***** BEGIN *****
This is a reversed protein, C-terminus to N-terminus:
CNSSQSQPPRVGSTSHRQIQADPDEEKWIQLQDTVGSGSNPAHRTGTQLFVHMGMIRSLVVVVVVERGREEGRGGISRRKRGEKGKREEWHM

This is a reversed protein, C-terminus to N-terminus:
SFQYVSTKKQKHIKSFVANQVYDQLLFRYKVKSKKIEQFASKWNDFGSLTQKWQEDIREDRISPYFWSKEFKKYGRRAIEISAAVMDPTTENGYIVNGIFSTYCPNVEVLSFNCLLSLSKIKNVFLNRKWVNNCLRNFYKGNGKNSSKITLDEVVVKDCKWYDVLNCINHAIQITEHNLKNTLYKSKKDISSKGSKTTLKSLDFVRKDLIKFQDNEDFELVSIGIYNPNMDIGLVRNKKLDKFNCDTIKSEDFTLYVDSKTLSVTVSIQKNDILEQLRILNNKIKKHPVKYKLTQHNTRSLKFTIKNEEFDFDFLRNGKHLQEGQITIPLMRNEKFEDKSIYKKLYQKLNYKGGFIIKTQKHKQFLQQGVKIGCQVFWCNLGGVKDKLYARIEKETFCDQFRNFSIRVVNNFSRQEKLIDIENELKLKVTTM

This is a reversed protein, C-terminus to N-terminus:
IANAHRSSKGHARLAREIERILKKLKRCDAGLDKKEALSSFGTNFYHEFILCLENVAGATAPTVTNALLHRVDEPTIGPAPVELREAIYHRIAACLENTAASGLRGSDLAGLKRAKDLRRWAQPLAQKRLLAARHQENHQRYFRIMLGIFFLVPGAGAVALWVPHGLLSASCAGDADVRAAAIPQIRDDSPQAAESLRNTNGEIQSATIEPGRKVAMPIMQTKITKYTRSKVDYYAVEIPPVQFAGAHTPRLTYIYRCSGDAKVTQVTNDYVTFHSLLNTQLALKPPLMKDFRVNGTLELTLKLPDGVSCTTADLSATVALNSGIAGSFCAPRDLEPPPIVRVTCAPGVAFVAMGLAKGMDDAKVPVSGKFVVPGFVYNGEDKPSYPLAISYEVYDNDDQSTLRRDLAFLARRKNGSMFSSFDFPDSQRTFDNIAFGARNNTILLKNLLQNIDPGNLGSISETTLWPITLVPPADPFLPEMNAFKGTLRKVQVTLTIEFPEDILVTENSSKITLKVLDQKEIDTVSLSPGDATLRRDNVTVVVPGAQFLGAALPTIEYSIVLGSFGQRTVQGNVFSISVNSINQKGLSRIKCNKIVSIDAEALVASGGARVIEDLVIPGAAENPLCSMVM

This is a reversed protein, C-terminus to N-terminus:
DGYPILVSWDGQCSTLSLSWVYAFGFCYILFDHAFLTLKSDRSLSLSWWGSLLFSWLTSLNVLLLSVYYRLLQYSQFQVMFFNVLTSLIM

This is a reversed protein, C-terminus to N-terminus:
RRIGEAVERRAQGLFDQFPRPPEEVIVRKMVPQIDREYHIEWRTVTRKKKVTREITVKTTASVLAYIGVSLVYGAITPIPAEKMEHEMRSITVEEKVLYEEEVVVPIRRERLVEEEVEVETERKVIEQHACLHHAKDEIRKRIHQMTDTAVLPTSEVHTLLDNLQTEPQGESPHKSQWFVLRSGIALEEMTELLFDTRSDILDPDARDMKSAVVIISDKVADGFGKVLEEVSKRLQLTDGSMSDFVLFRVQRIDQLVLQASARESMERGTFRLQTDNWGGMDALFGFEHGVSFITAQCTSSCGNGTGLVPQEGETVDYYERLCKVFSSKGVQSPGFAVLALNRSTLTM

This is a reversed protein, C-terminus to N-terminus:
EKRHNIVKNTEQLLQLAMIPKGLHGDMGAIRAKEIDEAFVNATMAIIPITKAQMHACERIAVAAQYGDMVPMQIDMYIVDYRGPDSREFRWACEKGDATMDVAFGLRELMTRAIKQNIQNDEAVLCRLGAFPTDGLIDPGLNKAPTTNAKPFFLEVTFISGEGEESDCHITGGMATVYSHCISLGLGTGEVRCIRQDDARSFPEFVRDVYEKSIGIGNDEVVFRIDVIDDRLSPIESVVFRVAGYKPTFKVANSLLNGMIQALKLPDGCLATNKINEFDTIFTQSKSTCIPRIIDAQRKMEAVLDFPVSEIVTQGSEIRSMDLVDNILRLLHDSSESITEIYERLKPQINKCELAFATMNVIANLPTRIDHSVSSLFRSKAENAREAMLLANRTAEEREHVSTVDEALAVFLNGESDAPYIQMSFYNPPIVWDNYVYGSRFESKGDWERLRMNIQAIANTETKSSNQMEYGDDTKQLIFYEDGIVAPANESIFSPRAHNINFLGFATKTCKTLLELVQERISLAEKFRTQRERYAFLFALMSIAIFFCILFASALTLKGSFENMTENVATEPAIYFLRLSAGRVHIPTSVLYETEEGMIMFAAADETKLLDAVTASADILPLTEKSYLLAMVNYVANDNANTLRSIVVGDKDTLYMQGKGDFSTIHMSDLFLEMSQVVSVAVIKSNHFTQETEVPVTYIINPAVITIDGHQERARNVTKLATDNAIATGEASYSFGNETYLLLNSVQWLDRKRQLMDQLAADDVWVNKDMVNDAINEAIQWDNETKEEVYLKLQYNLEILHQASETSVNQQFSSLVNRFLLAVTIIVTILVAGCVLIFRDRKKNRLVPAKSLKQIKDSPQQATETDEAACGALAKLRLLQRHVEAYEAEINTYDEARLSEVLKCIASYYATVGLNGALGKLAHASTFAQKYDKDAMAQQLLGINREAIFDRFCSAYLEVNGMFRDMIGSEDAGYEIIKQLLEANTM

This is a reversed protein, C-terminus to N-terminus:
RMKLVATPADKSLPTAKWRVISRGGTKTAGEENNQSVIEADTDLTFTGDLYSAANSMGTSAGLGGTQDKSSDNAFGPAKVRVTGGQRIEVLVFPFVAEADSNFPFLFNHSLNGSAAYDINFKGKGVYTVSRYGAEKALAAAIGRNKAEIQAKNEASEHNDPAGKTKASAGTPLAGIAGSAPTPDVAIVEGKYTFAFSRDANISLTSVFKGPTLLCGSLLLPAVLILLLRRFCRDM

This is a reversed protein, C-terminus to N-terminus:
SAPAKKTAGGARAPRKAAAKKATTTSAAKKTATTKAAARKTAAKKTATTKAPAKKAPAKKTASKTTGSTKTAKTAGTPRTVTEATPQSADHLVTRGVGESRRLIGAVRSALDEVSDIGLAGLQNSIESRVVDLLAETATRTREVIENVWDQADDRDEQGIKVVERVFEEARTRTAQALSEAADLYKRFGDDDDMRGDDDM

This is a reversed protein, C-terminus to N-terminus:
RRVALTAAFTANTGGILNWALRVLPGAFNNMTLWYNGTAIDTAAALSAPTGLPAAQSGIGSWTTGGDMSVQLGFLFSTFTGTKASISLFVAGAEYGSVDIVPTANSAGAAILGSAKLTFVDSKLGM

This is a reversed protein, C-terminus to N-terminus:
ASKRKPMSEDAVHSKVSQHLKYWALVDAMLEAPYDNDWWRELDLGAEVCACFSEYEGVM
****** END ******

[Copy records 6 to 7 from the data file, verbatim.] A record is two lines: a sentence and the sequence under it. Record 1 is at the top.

This is a reversed protein, C-terminus to N-terminus:
EKRHNIVKNTEQLLQLAMIPKGLHGDMGAIRAKEIDEAFVNATMAIIPITKAQMHACERIAVAAQYGDMVPMQIDMYIVDYRGPDSREFRWACEKGDATMDVAFGLRELMTRAIKQNIQNDEAVLCRLGAFPTDGLIDPGLNKAPTTNAKPFFLEVTFISGEGEESDCHITGGMATVYSHCISLGLGTGEVRCIRQDDARSFPEFVRDVYEKSIGIGNDEVVFRIDVIDDRLSPIESVVFRVAGYKPTFKVANSLLNGMIQALKLPDGCLATNKINEFDTIFTQSKSTCIPRIIDAQRKMEAVLDFPVSEIVTQGSEIRSMDLVDNILRLLHDSSESITEIYERLKPQINKCELAFATMNVIANLPTRIDHSVSSLFRSKAENAREAMLLANRTAEEREHVSTVDEALAVFLNGESDAPYIQMSFYNPPIVWDNYVYGSRFESKGDWERLRMNIQAIANTETKSSNQMEYGDDTKQLIFYEDGIVAPANESIFSPRAHNINFLGFATKTCKTLLELVQERISLAEKFRTQRERYAFLFALMSIAIFFCILFASALTLKGSFENMTENVATEPAIYFLRLSAGRVHIPTSVLYETEEGMIMFAAADETKLLDAVTASADILPLTEKSYLLAMVNYVANDNANTLRSIVVGDKDTLYMQGKGDFSTIHMSDLFLEMSQVVSVAVIKSNHFTQETEVPVTYIINPAVITIDGHQERARNVTKLATDNAIATGEASYSFGNETYLLLNSVQWLDRKRQLMDQLAADDVWVNKDMVNDAINEAIQWDNETKEEVYLKLQYNLEILHQASETSVNQQFSSLVNRFLLAVTIIVTILVAGCVLIFRDRKKNRLVPAKSLKQIKDSPQQATETDEAACGALAKLRLLQRHVEAYEAEINTYDEARLSEVLKCIASYYATVGLNGALGKLAHASTFAQKYDKDAMAQQLLGINREAIFDRFCSAYLEVNGMFRDMIGSEDAGYEIIKQLLEANTM

This is a reversed protein, C-terminus to N-terminus:
RMKLVATPADKSLPTAKWRVISRGGTKTAGEENNQSVIEADTDLTFTGDLYSAANSMGTSAGLGGTQDKSSDNAFGPAKVRVTGGQRIEVLVFPFVAEADSNFPFLFNHSLNGSAAYDINFKGKGVYTVSRYGAEKALAAAIGRNKAEIQAKNEASEHNDPAGKTKASAGTPLAGIAGSAPTPDVAIVEGKYTFAFSRDANISLTSVFKGPTLLCGSLLLPAVLILLLRRFCRDM